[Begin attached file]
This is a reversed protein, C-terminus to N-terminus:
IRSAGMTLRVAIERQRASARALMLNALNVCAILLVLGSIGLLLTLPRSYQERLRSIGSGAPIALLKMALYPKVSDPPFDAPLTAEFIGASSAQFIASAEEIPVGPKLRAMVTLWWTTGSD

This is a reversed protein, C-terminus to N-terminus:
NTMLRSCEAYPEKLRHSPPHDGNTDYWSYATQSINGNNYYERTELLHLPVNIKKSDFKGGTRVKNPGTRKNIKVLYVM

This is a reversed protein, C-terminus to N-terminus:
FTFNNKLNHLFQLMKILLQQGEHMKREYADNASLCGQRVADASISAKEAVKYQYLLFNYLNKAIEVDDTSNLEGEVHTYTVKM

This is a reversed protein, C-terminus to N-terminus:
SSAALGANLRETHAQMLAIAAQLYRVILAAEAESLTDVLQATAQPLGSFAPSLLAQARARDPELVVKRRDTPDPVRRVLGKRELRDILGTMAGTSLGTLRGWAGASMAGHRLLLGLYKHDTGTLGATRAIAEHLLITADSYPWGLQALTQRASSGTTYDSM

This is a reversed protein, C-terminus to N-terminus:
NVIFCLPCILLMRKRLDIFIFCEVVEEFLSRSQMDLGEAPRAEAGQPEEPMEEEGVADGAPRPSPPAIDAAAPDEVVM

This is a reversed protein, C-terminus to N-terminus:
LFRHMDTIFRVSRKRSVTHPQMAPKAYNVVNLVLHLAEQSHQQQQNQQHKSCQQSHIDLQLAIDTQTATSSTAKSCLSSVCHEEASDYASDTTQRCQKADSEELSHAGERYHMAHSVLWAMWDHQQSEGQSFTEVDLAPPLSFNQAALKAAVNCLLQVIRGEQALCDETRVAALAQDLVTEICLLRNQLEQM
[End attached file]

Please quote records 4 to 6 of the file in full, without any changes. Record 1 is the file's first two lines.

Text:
This is a reversed protein, C-terminus to N-terminus:
SSAALGANLRETHAQMLAIAAQLYRVILAAEAESLTDVLQATAQPLGSFAPSLLAQARARDPELVVKRRDTPDPVRRVLGKRELRDILGTMAGTSLGTLRGWAGASMAGHRLLLGLYKHDTGTLGATRAIAEHLLITADSYPWGLQALTQRASSGTTYDSM

This is a reversed protein, C-terminus to N-terminus:
NVIFCLPCILLMRKRLDIFIFCEVVEEFLSRSQMDLGEAPRAEAGQPEEPMEEEGVADGAPRPSPPAIDAAAPDEVVM

This is a reversed protein, C-terminus to N-terminus:
LFRHMDTIFRVSRKRSVTHPQMAPKAYNVVNLVLHLAEQSHQQQQNQQHKSCQQSHIDLQLAIDTQTATSSTAKSCLSSVCHEEASDYASDTTQRCQKADSEELSHAGERYHMAHSVLWAMWDHQQSEGQSFTEVDLAPPLSFNQAALKAAVNCLLQVIRGEQALCDETRVAALAQDLVTEICLLRNQLEQM